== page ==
In this blog, I would like to speak a bit about technology and social media.
Until I travelled outside of Tibet, most of my life I had little exposure to modern technology. I spent my earlier years in the Kham region of Eastern Tibet. Life in the remote villages of Tibet was very simple and pure, and villagers’ way of living was quite spartan, but truly people were happy and content. Modern conveniences and facilities were unheard in those days, not to speak of modern technologies. To illustrate, it wasn’t until 1997 that I first used a phone.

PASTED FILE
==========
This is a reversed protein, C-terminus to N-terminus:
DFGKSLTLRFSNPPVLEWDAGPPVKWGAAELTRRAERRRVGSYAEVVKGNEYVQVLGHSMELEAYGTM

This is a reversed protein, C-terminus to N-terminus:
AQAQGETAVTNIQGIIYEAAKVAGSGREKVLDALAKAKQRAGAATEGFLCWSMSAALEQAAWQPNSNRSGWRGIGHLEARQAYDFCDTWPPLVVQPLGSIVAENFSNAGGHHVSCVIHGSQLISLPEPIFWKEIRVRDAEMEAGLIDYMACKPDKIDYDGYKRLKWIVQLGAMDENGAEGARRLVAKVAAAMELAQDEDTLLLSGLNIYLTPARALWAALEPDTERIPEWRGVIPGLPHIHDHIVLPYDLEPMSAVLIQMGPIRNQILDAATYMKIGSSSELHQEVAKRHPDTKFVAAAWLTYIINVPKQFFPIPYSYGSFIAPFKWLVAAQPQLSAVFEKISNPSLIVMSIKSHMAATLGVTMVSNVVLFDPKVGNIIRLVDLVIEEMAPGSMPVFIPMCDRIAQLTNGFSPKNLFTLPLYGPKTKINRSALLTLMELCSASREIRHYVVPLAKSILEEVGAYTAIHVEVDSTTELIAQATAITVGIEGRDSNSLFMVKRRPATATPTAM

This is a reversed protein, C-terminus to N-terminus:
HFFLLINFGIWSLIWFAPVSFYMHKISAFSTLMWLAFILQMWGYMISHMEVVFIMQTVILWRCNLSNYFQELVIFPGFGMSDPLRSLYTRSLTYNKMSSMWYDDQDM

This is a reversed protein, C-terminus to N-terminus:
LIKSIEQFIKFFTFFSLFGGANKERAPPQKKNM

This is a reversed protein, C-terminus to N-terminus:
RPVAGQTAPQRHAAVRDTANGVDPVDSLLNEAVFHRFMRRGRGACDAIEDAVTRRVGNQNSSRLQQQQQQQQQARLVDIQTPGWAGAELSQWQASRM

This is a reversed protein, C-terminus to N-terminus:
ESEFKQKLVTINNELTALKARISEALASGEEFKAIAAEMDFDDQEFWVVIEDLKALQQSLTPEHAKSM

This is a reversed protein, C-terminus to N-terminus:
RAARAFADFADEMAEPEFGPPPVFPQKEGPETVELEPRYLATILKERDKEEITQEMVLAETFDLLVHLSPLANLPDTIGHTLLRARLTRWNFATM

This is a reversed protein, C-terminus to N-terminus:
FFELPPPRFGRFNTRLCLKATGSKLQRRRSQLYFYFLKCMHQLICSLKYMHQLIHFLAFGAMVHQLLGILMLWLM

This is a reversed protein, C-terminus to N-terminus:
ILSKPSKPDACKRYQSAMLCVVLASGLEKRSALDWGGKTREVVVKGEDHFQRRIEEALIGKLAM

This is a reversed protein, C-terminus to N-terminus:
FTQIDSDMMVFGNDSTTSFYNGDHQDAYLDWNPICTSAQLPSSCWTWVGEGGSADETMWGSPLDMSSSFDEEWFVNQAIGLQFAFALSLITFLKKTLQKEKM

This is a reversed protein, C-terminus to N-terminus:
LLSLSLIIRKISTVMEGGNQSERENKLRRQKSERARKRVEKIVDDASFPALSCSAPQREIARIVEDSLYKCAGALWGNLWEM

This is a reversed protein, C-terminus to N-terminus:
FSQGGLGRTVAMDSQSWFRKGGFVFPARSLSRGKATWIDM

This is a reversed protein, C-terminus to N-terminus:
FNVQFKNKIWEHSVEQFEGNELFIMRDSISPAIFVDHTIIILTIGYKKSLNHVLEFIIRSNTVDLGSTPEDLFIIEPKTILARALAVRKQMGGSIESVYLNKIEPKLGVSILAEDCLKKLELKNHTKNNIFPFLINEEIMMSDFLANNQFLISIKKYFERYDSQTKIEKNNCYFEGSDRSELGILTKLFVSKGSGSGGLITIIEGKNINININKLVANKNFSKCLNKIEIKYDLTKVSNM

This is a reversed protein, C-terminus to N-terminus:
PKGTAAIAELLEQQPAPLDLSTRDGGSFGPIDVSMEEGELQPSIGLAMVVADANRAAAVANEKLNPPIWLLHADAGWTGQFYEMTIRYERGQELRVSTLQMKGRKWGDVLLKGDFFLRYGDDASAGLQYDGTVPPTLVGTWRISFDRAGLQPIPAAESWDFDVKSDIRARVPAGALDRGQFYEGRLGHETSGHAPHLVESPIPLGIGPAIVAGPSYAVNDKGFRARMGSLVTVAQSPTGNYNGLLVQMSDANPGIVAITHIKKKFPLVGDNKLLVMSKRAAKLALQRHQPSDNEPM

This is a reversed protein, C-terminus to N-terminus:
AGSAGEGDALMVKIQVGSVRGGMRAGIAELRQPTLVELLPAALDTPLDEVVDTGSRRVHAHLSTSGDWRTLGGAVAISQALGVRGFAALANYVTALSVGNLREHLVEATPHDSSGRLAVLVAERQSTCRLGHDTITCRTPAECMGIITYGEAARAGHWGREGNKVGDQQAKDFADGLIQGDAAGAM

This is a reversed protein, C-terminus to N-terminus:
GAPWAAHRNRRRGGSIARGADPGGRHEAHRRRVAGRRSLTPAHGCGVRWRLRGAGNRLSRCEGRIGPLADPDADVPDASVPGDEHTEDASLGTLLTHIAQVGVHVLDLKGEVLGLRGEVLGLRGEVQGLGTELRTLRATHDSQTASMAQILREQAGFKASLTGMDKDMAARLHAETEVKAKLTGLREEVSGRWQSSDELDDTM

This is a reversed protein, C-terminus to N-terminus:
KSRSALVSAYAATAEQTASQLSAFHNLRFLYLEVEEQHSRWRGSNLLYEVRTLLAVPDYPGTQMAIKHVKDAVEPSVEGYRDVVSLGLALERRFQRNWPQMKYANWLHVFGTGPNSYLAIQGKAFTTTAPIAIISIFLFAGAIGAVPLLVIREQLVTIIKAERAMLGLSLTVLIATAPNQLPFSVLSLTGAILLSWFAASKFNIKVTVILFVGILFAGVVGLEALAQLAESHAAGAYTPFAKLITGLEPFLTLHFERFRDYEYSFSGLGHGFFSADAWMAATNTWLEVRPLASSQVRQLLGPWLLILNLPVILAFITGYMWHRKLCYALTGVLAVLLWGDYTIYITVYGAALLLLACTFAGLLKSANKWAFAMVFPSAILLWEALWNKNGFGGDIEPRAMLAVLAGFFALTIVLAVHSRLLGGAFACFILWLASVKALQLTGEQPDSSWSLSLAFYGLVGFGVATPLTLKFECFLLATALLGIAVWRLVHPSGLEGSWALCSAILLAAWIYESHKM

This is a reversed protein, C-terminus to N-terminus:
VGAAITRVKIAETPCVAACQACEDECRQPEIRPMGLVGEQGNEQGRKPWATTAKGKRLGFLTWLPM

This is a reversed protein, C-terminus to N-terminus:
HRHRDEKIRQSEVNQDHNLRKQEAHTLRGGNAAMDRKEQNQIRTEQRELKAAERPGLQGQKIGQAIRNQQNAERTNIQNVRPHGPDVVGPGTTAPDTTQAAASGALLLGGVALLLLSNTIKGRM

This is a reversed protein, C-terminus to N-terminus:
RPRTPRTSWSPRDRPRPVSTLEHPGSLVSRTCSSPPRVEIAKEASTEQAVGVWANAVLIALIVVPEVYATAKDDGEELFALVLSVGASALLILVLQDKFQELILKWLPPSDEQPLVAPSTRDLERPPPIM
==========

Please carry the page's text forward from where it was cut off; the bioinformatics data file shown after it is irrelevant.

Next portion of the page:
During this time, I was forced to flee in secret to the capital of Tibet, Lhasa. None of my family knew of my whereabouts, so in order to inform them, I had to seek out a telephone. In those days, there was a sort of public phone in downtown Lhasa; so many people were waiting to use this one telephone, and the line was 4 hours long. At the end of the line sat a telephone operator stationed in a small booth with the telephone next to her. People would pay to use the phone, and because so many people were oblivious to the workings of a phone, she would assist users and instruct them on how to place calls and generally how the phone worked. When I reached the end of the line and it was my turn, I didn’t know how to dial and even placed the phone incorrectly against my face. She then took the phone and reoriented it, explaining to me how to place a call. My family did not have a phone, so I had to call my aunt’s neighbor who was one of the only people in the village who possessed a phone. Even though she was my aunt’s neighbor, their homes were still around 10 minutes walking distance apart. When they answered, I explained who I was and requested that they retrieve my aunt. They were very happy to help and immediately went to call my aunt. In the meantime, I had to wait and the person next in line made their phone call. When it was again my turn, I called back a second time, and upon calling I was able to connect with my aunt. I lost my mother when I was only 3 months old, and my aunt took care of me like a mother during my parents absence. Because of this, I used to call her “mom”. She said to me, crying, “My son, are you alright? Where are you?”. I told her, “Yes mom, I am doing well. I am in Lhasa now. I have visited many monasteries and have seen many nice things, and have been pursuing Dharma-related activities. Please don’t worry, I am ok.” She didn’t know but eventually I escaped to India without anyone else knowing. In 1999, while in Dharamshala in India, some Tibetans asked me whether I had an email. I responded that I didn’t know what an email was. My friend then told me, “You need it; I will help to make one.” India was more technologically advanced than what I had experienced in Tibet, and eventually I made my way to Malaysia, which was even more developed.